Archive for the 'Phenology' Category

Mar 06 2016

Green Leaves in the Woods

Published by under Phenology,Plants

Garlic mustard in winter (photo by Kate St. John)

Garlic mustard in winter (photo by Kate St. John)

I should be excited to see green leaves poking up in the woods but these are bad ones.

Garlic mustard (Alliaria petiolata) is a biennial alien invasive.  It turns green early because it’s out of synch with our seasons — and that gives it a growing advantage over many native plants.  Read more here about its invasive ways.

The only place I know of in western Pennsylvania that has no garlic mustard is Duff Park in Murrysville, thanks to the vigilance and activism of Pia van de Venne.   Over the years she has pulled out tons of garlic mustard, trained countless volunteers in invasive plant eradication, and placed signs at every park entrance that describe garlic mustard and urge folks to pull it up.

Everywhere else, these leaves are our first sign of spring.  🙁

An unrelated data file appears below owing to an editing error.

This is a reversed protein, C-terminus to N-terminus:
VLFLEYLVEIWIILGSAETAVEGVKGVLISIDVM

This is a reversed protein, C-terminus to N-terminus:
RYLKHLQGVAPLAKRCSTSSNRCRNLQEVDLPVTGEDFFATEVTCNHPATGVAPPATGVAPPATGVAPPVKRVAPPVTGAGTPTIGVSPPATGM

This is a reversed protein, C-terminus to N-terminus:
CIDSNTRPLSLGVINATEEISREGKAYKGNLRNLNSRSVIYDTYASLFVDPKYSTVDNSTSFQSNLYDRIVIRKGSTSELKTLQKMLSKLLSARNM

(photo by Kate St. John)

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Feb 06 2016

Mud Season

Daffodil leaves, 3 Feb 2016 (photo by Kate St. John)

Daffodil leaves, 3 Feb 2016 (photo by Kate St. John)

In this weirdly warm winter all the snow melted a week ago, the daffodil leaves poked out further, and we didn’t have to wear jackets.  At 61o on January 31 it was 26 degrees above normal!

Though yesterday’s temperature was exactly on target, today will be 8 degrees above average.  That’s not a huge difference but enough to maintain our early mud season.

We already had mud in our neighborhood ballpark when rain on Wednesday morning enhanced the creamy mudscape.

Mud season in Pittsburgh (photo by Kate St. John)

An early mud season in Pittsburgh, 3 Feb 2016 (photo by Kate St. John)

Off the beaten path at Schenley Park it was muddy too, though navigable.

Schenley Park, Falloon Trail, 3 Feb 2016 (photo by Kate St. John)

Schenley Park, Falloon Trail, 3 Feb 2016 (photo by Kate St. John)

Are the plants in your area waking up early?  Put on your mud boots and go out to see.

 

(photos by Kate St. John)

 

 

 

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Dec 30 2015